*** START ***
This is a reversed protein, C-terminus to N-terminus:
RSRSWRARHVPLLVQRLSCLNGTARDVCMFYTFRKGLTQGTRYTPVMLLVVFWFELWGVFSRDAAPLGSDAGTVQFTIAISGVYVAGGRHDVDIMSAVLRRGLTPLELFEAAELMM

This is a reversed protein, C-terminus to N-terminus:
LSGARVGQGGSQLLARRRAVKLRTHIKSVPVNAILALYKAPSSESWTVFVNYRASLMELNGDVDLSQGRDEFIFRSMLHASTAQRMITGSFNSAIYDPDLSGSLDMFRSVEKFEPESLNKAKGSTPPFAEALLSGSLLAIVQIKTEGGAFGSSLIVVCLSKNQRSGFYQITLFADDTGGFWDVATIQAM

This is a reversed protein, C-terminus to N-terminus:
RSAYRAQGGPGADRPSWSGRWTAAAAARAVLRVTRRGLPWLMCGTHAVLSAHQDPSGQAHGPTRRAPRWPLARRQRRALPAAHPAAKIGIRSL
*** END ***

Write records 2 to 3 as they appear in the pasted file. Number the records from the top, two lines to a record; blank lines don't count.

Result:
This is a reversed protein, C-terminus to N-terminus:
LSGARVGQGGSQLLARRRAVKLRTHIKSVPVNAILALYKAPSSESWTVFVNYRASLMELNGDVDLSQGRDEFIFRSMLHASTAQRMITGSFNSAIYDPDLSGSLDMFRSVEKFEPESLNKAKGSTPPFAEALLSGSLLAIVQIKTEGGAFGSSLIVVCLSKNQRSGFYQITLFADDTGGFWDVATIQAM

This is a reversed protein, C-terminus to N-terminus:
RSAYRAQGGPGADRPSWSGRWTAAAAARAVLRVTRRGLPWLMCGTHAVLSAHQDPSGQAHGPTRRAPRWPLARRQRRALPAAHPAAKIGIRSL